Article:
Thursday, February 23, 2006

Vacation

During a few moments of quiet reflection while out on vacation I began to wonder if there are answers to the questions we have been asking ourselves for the past few weeks:
How do you plan for a really good vacation?
How will you know if you had a good vacation?
Are there any consistent elements that are essential for satisfaction?

An Internet search for information about vacation planning, needs, strategy, psychology or implementation brings me to advertising, and more advertising with a lot of hype and very little substance.

After looking through dictionaries, encyclopedias, Wikipedia, Psychology Today and interviewing a host of patient friends and acquaintances I came up with some information if not a lot of insights:

  • Vacation is - A period of time devoted to pleasure, rest, or relaxation, especially one with pay granted to an employee

  • Recreation is - Refreshment of one's mind or body after work through activity that amuses or stimulates; play. Also therapeutic refreshment of one's body or mind. Recreation is often distinguished from leisure. Where leisure is, or ought to be, restful, recreation is refreshing and diverting

  • The act of recreating, or the state of being recreated; refreshment of the strength and spirits after toil; amusement; diversion; sport; pastime.

  • Leisure - can also be interpreted as a specific action, resulting in relaxation and rejuvenation of the individual.

  • Synonyms: breathing space, fiesta, furlough, gone fishing, holiday, intermission, layoff, leave, liberty, long weekend, recess, recreation, respite, rest, sabbatical, spell, time off

Psychology Today suggests “Americans are experiencing a vacation deficit disorder.” By: Hara Estroff Marano

“In a nine-year study, Brooks Gump, an associate professor of psychology at the State University of New York, Oswego, found that men who skipped vacation for five consecutive years were 30 percent more likely to suffer heart attacks than those who took at least one week's annual leave. Even skipping one year's vacation was associated with an elevated risk of heart disease.”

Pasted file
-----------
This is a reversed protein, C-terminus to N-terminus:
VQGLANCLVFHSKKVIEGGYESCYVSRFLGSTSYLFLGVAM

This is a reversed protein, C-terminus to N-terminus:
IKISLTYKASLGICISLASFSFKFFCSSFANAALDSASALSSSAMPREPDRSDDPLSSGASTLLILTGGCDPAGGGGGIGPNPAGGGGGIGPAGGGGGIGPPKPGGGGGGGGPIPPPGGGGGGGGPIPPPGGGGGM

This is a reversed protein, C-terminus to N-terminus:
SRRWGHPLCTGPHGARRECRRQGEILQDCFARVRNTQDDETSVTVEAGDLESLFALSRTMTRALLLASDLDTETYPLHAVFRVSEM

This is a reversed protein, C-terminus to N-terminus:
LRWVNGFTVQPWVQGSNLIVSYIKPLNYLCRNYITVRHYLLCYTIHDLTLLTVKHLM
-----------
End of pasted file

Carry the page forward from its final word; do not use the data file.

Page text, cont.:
“Researchers aren't sure why people who take more vacations are less likely to die of heart attacks, but they have three theories: the time with family and friends; the escape from everyday worries; and the simple anticipation of a few stress-free days.” Psychology Today, July-August, 2004 by Richard A. Lovett


The following is a compilation of the elements I collected in my mini survey
  • Adventure (but not too much)

  • Change of pace

  • Different

  • Good food

  • Inspiration

  • Natural beauty

  • Peace

  • Pretty

  • Quiet

  • Recreation

  • Refreshment

  • Rejuvenate

  • Relaxation

  • Renewal

  • Solitude

  • Something new

  • Time to think

  • “Being in some inspiring and peaceful place where I get relief from crowding and pressures and get inspiration and physical activity.”

What do you think are the elements of a good vacation?

Your most important carry-on item? The mind-set you bring to the trip.

3 Comments:

Blogger Gwyn said...

Good vacation? No "have-to" agendas, activity in nature and the thrill of what might be next.

Hope yours goes well!

10:54 PM  
Blogger tess said...

This is a very interesting post. Especially the part about what happens when you don't take vacations. I'll have to think about that. As I mentioned on my recently, I don't really have "official" totally "off-time" vacations, both because of the nature of my one-woman business, the way I (mis)manage my time and some other reasons. I need to strive to create some totally free time of more than a day or two at once.

However, though my studies of voluntary simplicity, I really have tried to create what has been called more of a "seamless" life. I don't have a lot of financial reward from my business (could have more if I worked smarter and harder) but I have a lot of freedom and flexibility and therefore am able to integrate many of the things on your list into my daily life--solitude, time in nature, quite, time to think, good food, etc.

It is easy to get out of balance, though. This post is a good prod to help me make sure those elements are more consistent.

I do think that many vacations I hear about sound more exhausting than I would like. I am pretty introverted and just love time to lie around and read and be still or take a long walk. No "have-to" items on the agenda. Amen!

4:35 PM  
Blogger HoBess said...

So glad to see you! I love the most important carry-on item ... and it can't be x-rayed or searched. Hooray!

The best element of a good vacation is discovery. This isn't limited to my own discovery, it can also be sharing in the discovery of another ... for instance taking our kids to downtown Chicago, which we know and love but which is all new to them.

12:06 PM  

Post a Comment

Links to this post:

Create a Link

<< Home